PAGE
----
Hong Kong Relational Contracting; An Investigation into the Attitudes and Behaviours of Contractor Project Teams
Dr. Memon, Shoeb Ahmed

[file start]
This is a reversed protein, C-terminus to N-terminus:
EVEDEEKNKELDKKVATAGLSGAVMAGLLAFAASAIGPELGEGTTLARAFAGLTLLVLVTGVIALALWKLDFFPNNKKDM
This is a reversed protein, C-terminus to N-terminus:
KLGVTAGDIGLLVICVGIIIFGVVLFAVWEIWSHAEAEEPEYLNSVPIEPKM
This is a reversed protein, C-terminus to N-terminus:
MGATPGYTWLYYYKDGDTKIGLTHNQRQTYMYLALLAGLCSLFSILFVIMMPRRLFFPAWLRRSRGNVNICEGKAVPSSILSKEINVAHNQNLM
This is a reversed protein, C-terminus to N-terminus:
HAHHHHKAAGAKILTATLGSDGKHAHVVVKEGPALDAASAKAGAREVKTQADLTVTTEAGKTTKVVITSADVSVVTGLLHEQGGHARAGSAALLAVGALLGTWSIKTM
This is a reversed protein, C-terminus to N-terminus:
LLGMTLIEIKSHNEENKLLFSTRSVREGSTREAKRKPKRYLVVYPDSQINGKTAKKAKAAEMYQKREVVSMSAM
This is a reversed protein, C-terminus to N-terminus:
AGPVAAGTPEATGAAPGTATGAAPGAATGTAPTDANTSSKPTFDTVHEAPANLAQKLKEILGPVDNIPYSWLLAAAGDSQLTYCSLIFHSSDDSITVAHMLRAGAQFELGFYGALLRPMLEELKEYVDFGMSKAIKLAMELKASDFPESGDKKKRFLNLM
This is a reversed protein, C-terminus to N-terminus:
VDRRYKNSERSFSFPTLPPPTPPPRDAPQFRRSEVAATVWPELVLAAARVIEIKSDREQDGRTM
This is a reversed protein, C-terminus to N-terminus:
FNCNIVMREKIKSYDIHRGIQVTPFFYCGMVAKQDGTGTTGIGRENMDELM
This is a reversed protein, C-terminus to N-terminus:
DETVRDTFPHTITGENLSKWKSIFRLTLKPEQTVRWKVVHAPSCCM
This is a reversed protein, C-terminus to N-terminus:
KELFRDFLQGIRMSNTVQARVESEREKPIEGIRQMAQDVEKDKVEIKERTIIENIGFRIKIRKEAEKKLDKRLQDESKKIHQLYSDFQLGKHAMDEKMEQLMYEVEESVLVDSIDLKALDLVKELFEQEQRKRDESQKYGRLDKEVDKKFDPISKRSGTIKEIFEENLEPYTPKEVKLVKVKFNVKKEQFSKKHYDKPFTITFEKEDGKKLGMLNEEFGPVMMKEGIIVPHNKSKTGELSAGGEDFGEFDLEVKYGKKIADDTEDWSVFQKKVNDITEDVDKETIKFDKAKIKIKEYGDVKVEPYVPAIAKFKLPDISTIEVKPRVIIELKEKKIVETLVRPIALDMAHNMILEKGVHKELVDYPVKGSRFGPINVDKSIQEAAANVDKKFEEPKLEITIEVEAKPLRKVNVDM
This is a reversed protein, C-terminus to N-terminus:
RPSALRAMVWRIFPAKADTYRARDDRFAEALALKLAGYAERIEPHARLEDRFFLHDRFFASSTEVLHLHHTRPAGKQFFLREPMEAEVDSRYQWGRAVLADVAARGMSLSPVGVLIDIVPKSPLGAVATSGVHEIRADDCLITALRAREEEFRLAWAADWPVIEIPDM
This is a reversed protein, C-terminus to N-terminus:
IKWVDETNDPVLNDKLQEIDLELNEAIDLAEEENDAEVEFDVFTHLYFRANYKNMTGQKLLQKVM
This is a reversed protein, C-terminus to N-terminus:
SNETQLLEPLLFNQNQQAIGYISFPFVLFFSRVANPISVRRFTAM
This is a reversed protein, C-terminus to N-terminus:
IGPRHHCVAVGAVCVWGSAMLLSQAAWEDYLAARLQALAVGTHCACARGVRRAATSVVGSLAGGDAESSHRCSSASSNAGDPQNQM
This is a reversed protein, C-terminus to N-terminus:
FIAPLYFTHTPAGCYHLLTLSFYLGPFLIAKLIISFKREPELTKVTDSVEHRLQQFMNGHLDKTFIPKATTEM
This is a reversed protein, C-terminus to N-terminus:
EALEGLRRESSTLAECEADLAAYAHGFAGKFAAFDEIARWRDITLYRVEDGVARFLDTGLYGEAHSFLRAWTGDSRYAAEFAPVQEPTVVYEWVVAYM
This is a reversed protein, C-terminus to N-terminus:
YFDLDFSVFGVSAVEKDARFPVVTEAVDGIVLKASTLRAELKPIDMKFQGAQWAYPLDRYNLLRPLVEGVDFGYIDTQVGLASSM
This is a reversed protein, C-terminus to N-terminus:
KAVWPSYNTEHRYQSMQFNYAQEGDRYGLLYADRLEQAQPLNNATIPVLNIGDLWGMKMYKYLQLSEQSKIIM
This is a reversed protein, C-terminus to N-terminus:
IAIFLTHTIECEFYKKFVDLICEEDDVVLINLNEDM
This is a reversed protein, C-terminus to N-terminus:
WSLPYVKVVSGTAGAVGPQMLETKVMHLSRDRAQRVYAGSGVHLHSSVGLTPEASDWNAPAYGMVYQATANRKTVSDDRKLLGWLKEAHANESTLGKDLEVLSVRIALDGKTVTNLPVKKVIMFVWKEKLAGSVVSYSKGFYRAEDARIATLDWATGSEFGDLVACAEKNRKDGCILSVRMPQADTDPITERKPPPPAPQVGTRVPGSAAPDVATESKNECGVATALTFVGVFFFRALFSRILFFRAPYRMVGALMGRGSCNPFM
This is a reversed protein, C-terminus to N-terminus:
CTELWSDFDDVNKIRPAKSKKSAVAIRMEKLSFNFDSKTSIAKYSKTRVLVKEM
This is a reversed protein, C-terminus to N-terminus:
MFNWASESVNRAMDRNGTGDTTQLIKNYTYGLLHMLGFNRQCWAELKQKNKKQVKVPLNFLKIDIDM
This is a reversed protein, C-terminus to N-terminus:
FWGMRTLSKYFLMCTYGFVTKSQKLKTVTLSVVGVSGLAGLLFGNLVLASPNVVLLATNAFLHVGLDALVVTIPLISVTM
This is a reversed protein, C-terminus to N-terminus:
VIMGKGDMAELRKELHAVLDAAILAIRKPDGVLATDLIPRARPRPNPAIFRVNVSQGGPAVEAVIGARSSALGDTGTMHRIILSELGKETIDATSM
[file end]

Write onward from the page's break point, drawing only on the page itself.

Relational contracting has proven to have a wide range of acceptability in Hong Kong’s construction industry and around the globe. However, the issues of self-centered behaviours from contractor teams, delays, cost overruns and disputes remain common in the industry. Contractor teams could adopt and cultivate relational behaviour to achieve better collaboration and improved project performance. This study had two main aims. The first was to explore attitudes and behaviours beneficial for collaboration in Hong Kong relational contracting projects. For this, a qualitative approach was adopted, using in-depth interviews; these were based on relationship of attitude-behaviour from the Theory of Planned Behaviour (Ajzen, 1991). The interviewees were ten mid-senior-level professionals with active involvement in Hong Kong relational contracting projects. They included project directors, project managers, consultant advisors for relational contracting and quality managers. The interview data were analysed using thematic analysis procedures to identify themes for attitudes and behaviour, as suggested by (Braun et al., 2014, Braun and Clarke, 2006). The second aim was to test framework derived from the thematic analysis of the interviews. For this, a questionnaire survey was administered to project team members working on Hong Kong RC projects. The questionnaire was conducted, either online or via postal survey, between April 2016 to June 2016. In total, 100 valid responses from individual members of contractor teams were analysed. Of these valid responses, 81% were from project managerial staff of contractor teams, such as project directors, project managers, construction managers, site managers, and design managers, and 19% were from non-managerial staff such as engineers, coordinators, and quantity surveyors. The responses were analysed using quantitative analysis techniques (i-e reliability, factor analysis and structural equation modelling). The findings of study suggest that, to enable collaboration among project teams in relational contracting, contractor teams could adopt relational attitudes by ensuring the commitment of senior management to the project and relational norms, demonstrating intentions for collaboration by integrating teams, and encouraging relational behaviour with teamwork, affective trust and extra-role behaviour. The study provides 34 items and 8 dimensions of the framework and a structured approach for adopting relational attitudes and relational behaviour for contractor team in relational contracting to promote collaboration and improved performance in relational contracting projects in Hong Kong.
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